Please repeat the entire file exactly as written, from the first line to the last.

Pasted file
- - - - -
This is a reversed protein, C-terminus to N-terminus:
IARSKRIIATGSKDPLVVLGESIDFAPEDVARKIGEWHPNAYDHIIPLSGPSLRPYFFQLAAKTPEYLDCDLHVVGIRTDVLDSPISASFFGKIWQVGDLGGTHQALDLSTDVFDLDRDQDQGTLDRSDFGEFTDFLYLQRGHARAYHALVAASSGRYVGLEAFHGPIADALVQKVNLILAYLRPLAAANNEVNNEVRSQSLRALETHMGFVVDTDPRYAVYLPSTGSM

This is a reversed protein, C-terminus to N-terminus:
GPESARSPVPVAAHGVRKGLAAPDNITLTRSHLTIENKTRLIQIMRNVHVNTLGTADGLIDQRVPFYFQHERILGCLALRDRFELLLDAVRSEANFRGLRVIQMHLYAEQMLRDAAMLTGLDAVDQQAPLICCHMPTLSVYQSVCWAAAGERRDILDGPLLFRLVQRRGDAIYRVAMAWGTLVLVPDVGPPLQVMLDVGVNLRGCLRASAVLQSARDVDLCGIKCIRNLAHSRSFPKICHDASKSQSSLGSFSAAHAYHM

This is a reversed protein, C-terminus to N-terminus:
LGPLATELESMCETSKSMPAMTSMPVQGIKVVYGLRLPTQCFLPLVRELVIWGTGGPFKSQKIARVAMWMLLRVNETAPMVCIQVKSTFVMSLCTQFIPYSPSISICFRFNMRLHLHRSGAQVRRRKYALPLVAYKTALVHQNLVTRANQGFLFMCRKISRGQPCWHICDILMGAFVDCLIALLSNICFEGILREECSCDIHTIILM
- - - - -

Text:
This is a reversed protein, C-terminus to N-terminus:
IARSKRIIATGSKDPLVVLGESIDFAPEDVARKIGEWHPNAYDHIIPLSGPSLRPYFFQLAAKTPEYLDCDLHVVGIRTDVLDSPISASFFGKIWQVGDLGGTHQALDLSTDVFDLDRDQDQGTLDRSDFGEFTDFLYLQRGHARAYHALVAASSGRYVGLEAFHGPIADALVQKVNLILAYLRPLAAANNEVNNEVRSQSLRALETHMGFVVDTDPRYAVYLPSTGSM

This is a reversed protein, C-terminus to N-terminus:
GPESARSPVPVAAHGVRKGLAAPDNITLTRSHLTIENKTRLIQIMRNVHVNTLGTADGLIDQRVPFYFQHERILGCLALRDRFELLLDAVRSEANFRGLRVIQMHLYAEQMLRDAAMLTGLDAVDQQAPLICCHMPTLSVYQSVCWAAAGERRDILDGPLLFRLVQRRGDAIYRVAMAWGTLVLVPDVGPPLQVMLDVGVNLRGCLRASAVLQSARDVDLCGIKCIRNLAHSRSFPKICHDASKSQSSLGSFSAAHAYHM

This is a reversed protein, C-terminus to N-terminus:
LGPLATELESMCETSKSMPAMTSMPVQGIKVVYGLRLPTQCFLPLVRELVIWGTGGPFKSQKIARVAMWMLLRVNETAPMVCIQVKSTFVMSLCTQFIPYSPSISICFRFNMRLHLHRSGAQVRRRKYALPLVAYKTALVHQNLVTRANQGFLFMCRKISRGQPCWHICDILMGAFVDCLIALLSNICFEGILREECSCDIHTIILM